Openreach and ISPs reach agreement on automated compensation

13 December 2018   By Dr Lucy Brown, Editor

BT, Sky, TalkTalk, Virgin Media and Zen sign up to new agreement that sees broadband and landline customers automatically compensated for loss of service and delays.

Compensation for delayed repairs following loss of service has been set at £8 per day following two full working days without service.

If an engineer fails to attend a scheduled appointment or cancel an appointment with less than 24 hours' notice, customers will be given £25 per appointment.

In addition, the agreement allows for £5 per day compensation when new services miss their contracted start date.

Plusnet and EE are also expected to sign up to the voluntary code, which is based on proposals made by Ofcom in 2017.

openreach engineer

Compensation will be automatically applied

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A key element of Ofcom's code is that customers must not be forced to actively claim for compensation and that it is instead proactively offered by their provider.

It's also important to note that many service outages last for less than two full working days, so the compensation may be comparatively rare.

In addition, customers may forfeit rights to compensation if they refuse appointments, make a fraudulent claim about loss of service or breach the terms set out in their contract with their ISP.

The agreement comes after a year of wrangling between Openreach and ISPs about the level of compensation and exceptions to the automatic payments.

Openreach has agreed to pay compensation even when third parties prevent it accessing the network, such as a vehicle being parked in front of a cabinet.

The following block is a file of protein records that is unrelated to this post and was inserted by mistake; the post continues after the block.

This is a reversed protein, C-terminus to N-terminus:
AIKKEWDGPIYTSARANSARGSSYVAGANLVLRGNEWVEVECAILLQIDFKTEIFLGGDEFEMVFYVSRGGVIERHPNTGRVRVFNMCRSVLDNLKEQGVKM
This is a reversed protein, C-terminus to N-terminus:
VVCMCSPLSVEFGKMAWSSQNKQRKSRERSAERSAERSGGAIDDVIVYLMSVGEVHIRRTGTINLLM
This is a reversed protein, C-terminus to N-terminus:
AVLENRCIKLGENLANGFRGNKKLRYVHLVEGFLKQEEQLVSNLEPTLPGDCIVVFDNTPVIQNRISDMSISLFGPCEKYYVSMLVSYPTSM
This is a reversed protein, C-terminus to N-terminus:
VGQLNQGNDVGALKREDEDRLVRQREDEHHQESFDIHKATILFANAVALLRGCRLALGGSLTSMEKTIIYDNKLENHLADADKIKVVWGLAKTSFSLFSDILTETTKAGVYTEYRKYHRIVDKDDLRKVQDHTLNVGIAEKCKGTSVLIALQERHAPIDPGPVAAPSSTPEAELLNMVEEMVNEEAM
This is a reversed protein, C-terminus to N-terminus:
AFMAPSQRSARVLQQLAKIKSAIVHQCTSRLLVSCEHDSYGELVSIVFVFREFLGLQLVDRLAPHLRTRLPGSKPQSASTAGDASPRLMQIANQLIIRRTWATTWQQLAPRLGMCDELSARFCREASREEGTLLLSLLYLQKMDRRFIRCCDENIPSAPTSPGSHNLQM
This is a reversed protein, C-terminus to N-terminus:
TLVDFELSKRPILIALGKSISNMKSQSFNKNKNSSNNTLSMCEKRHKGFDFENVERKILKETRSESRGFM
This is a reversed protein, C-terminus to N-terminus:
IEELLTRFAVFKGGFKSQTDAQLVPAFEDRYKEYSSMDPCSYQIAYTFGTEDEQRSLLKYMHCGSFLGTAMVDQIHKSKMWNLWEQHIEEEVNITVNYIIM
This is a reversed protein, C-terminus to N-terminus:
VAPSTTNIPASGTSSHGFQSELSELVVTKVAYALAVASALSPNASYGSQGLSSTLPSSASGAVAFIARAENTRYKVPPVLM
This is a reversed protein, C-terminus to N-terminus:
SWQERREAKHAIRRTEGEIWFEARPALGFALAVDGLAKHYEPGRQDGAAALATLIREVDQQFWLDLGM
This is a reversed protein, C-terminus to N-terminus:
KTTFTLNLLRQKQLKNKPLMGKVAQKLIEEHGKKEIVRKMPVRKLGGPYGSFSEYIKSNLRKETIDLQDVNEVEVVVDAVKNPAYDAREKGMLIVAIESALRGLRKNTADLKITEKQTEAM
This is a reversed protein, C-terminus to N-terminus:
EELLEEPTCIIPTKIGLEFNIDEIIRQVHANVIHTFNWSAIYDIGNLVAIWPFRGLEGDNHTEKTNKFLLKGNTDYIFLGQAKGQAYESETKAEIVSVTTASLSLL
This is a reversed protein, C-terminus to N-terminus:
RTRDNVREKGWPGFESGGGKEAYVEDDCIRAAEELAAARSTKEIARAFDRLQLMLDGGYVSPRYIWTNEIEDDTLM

However, they will not compensate for events that are 'beyond reasonable control' such as flooding. This is in line with their existing Service Level Guarantee (SLG).

ISPs signed up to Ofcom's code may be forced to pay compensation for these delays themselves, which has been a main source of disagreement between Openreach and ISPs.

Will this lead to price rises?

Critics of the voluntary code argue that it will lead to customers paying more for fixed broadband connections.

Ofcom have previously estimated that up to £142 million could be paid in automatic compensation payments each year.

If ISPs are forced to cover a proportion of those costs, it may have a significant impact on overall service costs, and this may then be passed on to customers.

Further price rises would hit customers at the likes of Virgin Media and Sky who have already seen bills increase in 2018.

While five major ISPs have signed up to the code and another two are expected to, no smaller providers have indicated they wish to do so.

This may suggest that small ISPs are wary of signing up to an agreement that could potentially impact their profit margins and lead to price rises.

Ofcom aim to improve services

The compensation code forms part of a wider Ofcom strategy to improve fixed broadband and landline services in the UK.

Earlier this year, they ruled that providers must give customers notice when their contracts are coming to an end.

This followed the revelation that up to 4 million households were overpaying for home broadband services.

The regulator has also forced significant changes to the way Openreach operates, firstly by forcing its legal separation from BT in 2017.

Openreach's own figures from 2017 highlight a small improvement in fixing faults within the time frames allotted by their contacts with ISPs.

84% of 'level 1' faults were fixed within two working days, while 79% of 'level 2' faults were fixed within one working day.

By 2020/21, Ofcom have stipulated that Openreach must repair 88% of all broadband and landline faults within one to two working days. The average figure for 2017 was 80%.

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